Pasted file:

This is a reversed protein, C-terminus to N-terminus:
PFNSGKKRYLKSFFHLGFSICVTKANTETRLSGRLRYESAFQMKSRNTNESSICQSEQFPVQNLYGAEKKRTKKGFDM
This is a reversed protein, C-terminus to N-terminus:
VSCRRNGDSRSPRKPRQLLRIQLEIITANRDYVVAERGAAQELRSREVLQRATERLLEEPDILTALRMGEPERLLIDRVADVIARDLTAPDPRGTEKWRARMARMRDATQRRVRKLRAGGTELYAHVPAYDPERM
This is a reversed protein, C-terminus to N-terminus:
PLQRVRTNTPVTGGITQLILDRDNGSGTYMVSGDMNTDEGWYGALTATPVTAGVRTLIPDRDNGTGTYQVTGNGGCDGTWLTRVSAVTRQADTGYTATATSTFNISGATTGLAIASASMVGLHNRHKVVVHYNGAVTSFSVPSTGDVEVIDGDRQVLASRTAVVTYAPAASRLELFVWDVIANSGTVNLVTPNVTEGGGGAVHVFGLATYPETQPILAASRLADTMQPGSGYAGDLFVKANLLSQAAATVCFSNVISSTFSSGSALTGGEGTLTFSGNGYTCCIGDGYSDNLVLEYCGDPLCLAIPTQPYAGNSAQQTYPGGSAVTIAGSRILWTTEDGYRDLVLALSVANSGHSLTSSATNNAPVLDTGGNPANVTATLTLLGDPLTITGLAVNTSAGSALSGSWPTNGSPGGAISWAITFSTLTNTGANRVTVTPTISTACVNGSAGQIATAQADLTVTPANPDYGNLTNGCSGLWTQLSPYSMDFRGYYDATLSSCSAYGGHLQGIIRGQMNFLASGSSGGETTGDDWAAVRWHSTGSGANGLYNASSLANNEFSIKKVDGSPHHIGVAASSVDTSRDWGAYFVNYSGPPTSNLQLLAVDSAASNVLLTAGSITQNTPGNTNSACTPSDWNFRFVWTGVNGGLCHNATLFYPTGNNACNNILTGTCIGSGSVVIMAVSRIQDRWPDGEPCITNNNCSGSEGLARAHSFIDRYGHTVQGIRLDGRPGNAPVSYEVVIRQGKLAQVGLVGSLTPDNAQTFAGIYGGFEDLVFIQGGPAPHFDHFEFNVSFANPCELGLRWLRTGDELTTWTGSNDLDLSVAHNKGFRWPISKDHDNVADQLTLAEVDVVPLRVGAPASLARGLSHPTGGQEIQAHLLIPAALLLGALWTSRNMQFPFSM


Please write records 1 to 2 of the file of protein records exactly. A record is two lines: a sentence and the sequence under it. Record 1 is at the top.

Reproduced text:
This is a reversed protein, C-terminus to N-terminus:
PFNSGKKRYLKSFFHLGFSICVTKANTETRLSGRLRYESAFQMKSRNTNESSICQSEQFPVQNLYGAEKKRTKKGFDM
This is a reversed protein, C-terminus to N-terminus:
VSCRRNGDSRSPRKPRQLLRIQLEIITANRDYVVAERGAAQELRSREVLQRATERLLEEPDILTALRMGEPERLLIDRVADVIARDLTAPDPRGTEKWRARMARMRDATQRRVRKLRAGGTELYAHVPAYDPERM